Association for Statistical Education (IASE). The newsletter includes
summaries of recent research papers, books, dissertations, bibliographies
on specific topics, information about recent and future conferences,
and interesting internet resources. It also includes short research
- Elliot A. Tanis at Hope
College Here you will find several papers by Tanis on the use of
Maple in teaching probability and statistics courses. These papers include
the programs used. Particularly interesting is the 1999 paper "Using
MAPLE V Release 5 To Find the p.d.f.'s of Sums of Random Variables."
These are the natural tools to illustrate the Central Limit Theorem.
- STATS is a resource for science
writers and also publishes a free monthly electronic newsletter "Vital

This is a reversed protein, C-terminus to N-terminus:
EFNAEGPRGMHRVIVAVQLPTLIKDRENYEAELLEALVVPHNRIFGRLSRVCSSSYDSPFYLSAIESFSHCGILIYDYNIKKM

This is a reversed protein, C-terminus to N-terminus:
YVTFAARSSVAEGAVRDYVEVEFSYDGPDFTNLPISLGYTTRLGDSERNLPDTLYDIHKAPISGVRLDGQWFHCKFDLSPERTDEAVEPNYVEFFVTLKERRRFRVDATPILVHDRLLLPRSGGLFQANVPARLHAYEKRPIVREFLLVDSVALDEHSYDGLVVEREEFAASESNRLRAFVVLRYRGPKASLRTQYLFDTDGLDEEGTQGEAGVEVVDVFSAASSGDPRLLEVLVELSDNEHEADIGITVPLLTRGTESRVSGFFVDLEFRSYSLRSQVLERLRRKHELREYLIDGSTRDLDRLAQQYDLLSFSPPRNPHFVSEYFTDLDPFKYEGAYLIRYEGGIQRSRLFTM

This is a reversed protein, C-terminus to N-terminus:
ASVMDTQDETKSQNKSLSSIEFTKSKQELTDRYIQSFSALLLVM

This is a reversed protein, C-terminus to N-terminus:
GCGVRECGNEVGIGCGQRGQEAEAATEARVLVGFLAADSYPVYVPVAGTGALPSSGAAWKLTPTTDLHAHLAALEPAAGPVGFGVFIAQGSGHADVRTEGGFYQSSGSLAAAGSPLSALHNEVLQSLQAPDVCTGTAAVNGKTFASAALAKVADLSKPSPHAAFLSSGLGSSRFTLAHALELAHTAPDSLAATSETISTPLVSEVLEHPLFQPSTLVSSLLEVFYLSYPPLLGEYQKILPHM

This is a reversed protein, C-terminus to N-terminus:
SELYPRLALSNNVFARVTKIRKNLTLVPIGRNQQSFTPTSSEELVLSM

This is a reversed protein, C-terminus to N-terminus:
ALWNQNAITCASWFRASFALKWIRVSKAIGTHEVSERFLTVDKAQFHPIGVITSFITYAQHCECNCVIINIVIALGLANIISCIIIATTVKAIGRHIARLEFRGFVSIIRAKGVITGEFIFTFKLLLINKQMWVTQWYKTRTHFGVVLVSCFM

STATS which critiques newspaper articles that abuse statistics.
This newsletter is archived on their site and STATS also provides a
printed version of the newsletter available free to science writers,
and to others for $25 a year. You can learn more about STATS by reading
a profile in
the Baltimore Sun.
- Stat Labs:
Mathematical Statistics through applications Stat Lab integrates
the theory of statistics with the practice of statistics through a collection
of case studies, which we call labs. Each lab introduces a problem,
provides some scientific background, suggests investigations for the
data, and provides a summary of the theory used in the investigations.
HQ Resource Directory. This web site has a lot of information about
mathematics quite generally. Of course this includes probability and
for the History of Statistics. This website is maintained by the
Department of Mathematics at the Unoversity of York. Of paticular interest
is their" Life and Works of Statisticians". Here you will
find many of the works of early statisticians inclluding De Moivre's
proof of the Central Limit Theorem and The first probability book: Huygens'
"The Value of Chances in Games of Fortune" and much more.